Kansas

Overview

Kansas Redistricting Process

Congressional and Legislative

Congressional and legislative maps are enacted by the State Legislature. The Governor can veto the plans.

The Legislature can override a veto with a two-thirds vote. Republicans currently have veto-proof majorities in both chambers.

The State Supreme Court evaluates the legislative plan and verifies that it conforms to state and federal requirements. If it does not, the Legislature tries a second time to draw legal lines. If it is found to be illegal in the eyes of the court, the legislature will draw lines "in compliance with the direction of and conforming to the mandate of the Supreme Court." This process only applies to legislative maps.

Source: Kan. Const. art. X.


Previous Redistricting Cycles

  • Congressional
    • Federal Court’s Plan (R-controlled Legislature failed to pass)
      • Adopted = June 7, 2012 (in Essex v. Kobach, appendix B)
    • Litigation History
      • Essex v. Kobach, 874 F.Supp.2d 1069 (D. Kan. 2012): After the Republican-controlled Kansas Legislature failed to agree on congressional and legislative plans, the U.S. District Court for the District of Kansas was petitioned to assume redistricting authority. On June 7, 2012, the district court adopted the congressional plan described in Appendix B to the court’s opinion.
  • Legislative
    • Federal Court’s Plan (R-controlled Legislature failed to pass)
      • Adopted = June 7, 2012 (in Essex v. Kobach, appendices C and D)
    • Litigation History
      • Essex v. Kobach, 874 F.Supp.2d 1069 (D. Kan. 2012): After the Republican-controlled Kansas Legislature failed to agree on congressional and legislative plans, the U.S. District Court for the District of Kansas was petitioned to assume redistricting authority. On June 7, 2012, the district court adopted its legislative plans described in Appendices B and C to the court’s opinion.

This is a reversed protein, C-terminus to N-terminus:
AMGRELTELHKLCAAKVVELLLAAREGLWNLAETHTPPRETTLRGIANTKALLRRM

2000

  • Congressional
    • Original PlanSB 152
      • Passed = May 31, 2002 (R-controlled)
    • Litigation History
      • Graham v. Thornburgh, 207 F.Supp.2d 1280 (D. Kan. 2002): Kansas’s Attorney General and residents of Kansas challenged the Kansas Legislature’s enacted congressional plan as unconstitutional, alleging it violated the one person, one vote constitutional requirement. On July 3, 2002, the U.S. District Court for the District of Kansas ruled in favor of the defendants and upheld the plan after finding it satisfied the one person, one vote requirement.
  • Legislative
    • Original PlansHB 2625 (House); SB 256 (Senate)
      • Passed = March 7, 2002 (House); April 4, 2002 (Senate) (R-controlled)
      • Signed = March 11, 2002 (House); April 8, 2002 (Senate)
    • Litigation History
      • In re 2002 Substitute for Senate Bill 256, No. 88,821 (Kan. May 9, 2002): The Kansas Attorney General invoked the Kansas Supreme Court’s original jurisdiction to determine the validity of the Legislature’s enacted senatorial redistricting plan. On May 9, 2002, the Kansas Supreme Court upheld the plan, finding it satisfied the one person, one vote constitutional requirement.
      • In re 2002 Substitute for House Bill 2625, No. 88,735 (Kan. Apr. 26, 2002): The Kansas Attorney General invoked the Kansas Supreme Court’s original jurisdiction to determine the validity of the Legislature’s enacted house redistricting plan. On April 26, 2002, the court upheld the plan, finding it satisfied the one person, one vote constitutional requirement.

Ballot Measure Process

Kinds of Ballot Measures
Only the Kansas Legislature may refer amendments to the ballot. There is no initiative or referendum process.

Source: Kan. Const. art. XIV.


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